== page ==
2. Description of the Background Art

In general, in the transaction processing system, the execution of processing is managed in units of a flow of processing called transaction. For example, a necessary processing is executed and a processing result is returned in response to a processing request received from a terminal device or a network. Such a flow for executing a processing that is activated somehow will be referred to as a transaction.

The individual transaction makes updates of data to be recorded and managed by one or a plurality of files (or databases) in a process of its execution. The transaction processing system guarantees that such updates of one or a plurality of data are either atomically committed or aborted. Namely, the commit validates all the updates concurrently, whereas the abort discards all the updates and sets a state of the file back to the state before executing the transaction. In addition, the transaction system also guarantees that once the transaction is committed, the updates made by that transaction will never be cancelled.

There are various methods for realizing such a transaction processing system that are already well known, as can be found in J. Gray and A. Reuter: “Transaction Processing: Concepts and Techniques”, Morgan Kaufmann Pulishers, Inc., for example.

A case that is difficult to handle in the transaction processing system is the case where a plurality of transactions make updates of data on one and the same file concurrently. No problem would arise if an update of one file is permitted only to one transaction at a time. However, in order to improve the performance by processing a plurality of transactions in parallel concurrently, it is necessary to enable updates of data to be recorded and managed at different portions of one and the same file concurrently. This problem also arises in the case of using databases rather than files. In the following, the case of using files will be described, but the case of using databases is similar.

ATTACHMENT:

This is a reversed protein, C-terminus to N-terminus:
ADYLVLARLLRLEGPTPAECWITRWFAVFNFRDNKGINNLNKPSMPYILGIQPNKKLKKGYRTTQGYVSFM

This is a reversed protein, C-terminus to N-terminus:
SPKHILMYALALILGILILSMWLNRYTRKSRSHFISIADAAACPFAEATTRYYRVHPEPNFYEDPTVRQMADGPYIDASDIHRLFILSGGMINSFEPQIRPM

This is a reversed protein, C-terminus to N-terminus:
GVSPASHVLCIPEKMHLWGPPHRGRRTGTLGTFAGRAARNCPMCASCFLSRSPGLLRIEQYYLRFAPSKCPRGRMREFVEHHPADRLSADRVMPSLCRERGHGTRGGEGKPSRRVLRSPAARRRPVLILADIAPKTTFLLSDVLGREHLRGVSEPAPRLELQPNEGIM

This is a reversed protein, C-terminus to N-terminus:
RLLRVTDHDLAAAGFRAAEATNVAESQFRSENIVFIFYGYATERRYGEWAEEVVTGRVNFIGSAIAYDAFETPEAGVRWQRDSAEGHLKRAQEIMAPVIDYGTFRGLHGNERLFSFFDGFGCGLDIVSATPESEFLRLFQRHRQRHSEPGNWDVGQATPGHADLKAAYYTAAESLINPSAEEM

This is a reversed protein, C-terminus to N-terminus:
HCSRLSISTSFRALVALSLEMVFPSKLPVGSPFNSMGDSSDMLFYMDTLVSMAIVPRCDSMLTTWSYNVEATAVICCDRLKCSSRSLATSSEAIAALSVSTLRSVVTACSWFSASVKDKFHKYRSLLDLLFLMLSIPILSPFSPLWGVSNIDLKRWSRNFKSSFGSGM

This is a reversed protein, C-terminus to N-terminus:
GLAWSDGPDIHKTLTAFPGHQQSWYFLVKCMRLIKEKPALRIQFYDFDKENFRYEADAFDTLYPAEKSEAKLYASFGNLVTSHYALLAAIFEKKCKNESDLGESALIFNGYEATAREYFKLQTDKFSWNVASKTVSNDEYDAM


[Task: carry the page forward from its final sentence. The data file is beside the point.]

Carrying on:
In order to realize such a transaction processing system for carrying out the update processing in parallel, a scheme called WAL (Write Ahead Logging) has been widely used conventionally. In this scheme, when a plurality of transactions made updates with respect to a file read out to a buffer on a memory, the log file records which part of which file has been rewritten by which transaction and how it is rewritten. In addition, a timing is controlled such that the update made on the buffer will not be written back to the original file on a memory medium such as hard disk until it is guaranteed that the update information recorded in the log is written into a stable memory device (a hard disk, for example) so that it will not be lost,

In the WAL scheme, all the update histories are recorded in the log so that when a system fault occurs, the files can be recovered to their correct states by using the log. Namely, when the system is re-activated after a fault occurred, the transaction processing system refers to the log and correctly reflects an update made by the committed transaction that is still not reflected in the file. Also, if there is an update made by the aborted transaction that is already written into the file, a processing for cancelling that update will be carried out. By such a recovery processing, it is possible to guarantee the atomicity, durability, isolation and consistency of transactions even when a fault occurs.

In the transaction processing system according to the conventional WAL scheme, when the transaction updates a file, the update content is written into the log first and then the file itself is updated, so that a complicated processing procedure will be required in order to manage the file sharing by a plurality of transactions. Moreover, the writing processing is required twice for one update, once for the log and once for the file itself. In addition, a complicated processing procedure is also required for a recovery processing to recover a consistent state of the file by using the log. Furthermore, the recovery processing must be carried out completely at a time of re-activation after a fault occurrence, so that the re-activation requires a considerable amount of time.

Another scheme for realizing the transaction processing system is the shadow page scheme. In this scheme, in the case of updating a file, a page with a file before the update written therein and a page with a file after the update written therein are provided on the hard disk, and the file management data are switched atomically at a time of the commit of the transaction. For this reason, it is possible to guarantee that the correct file always exists on the hard disk.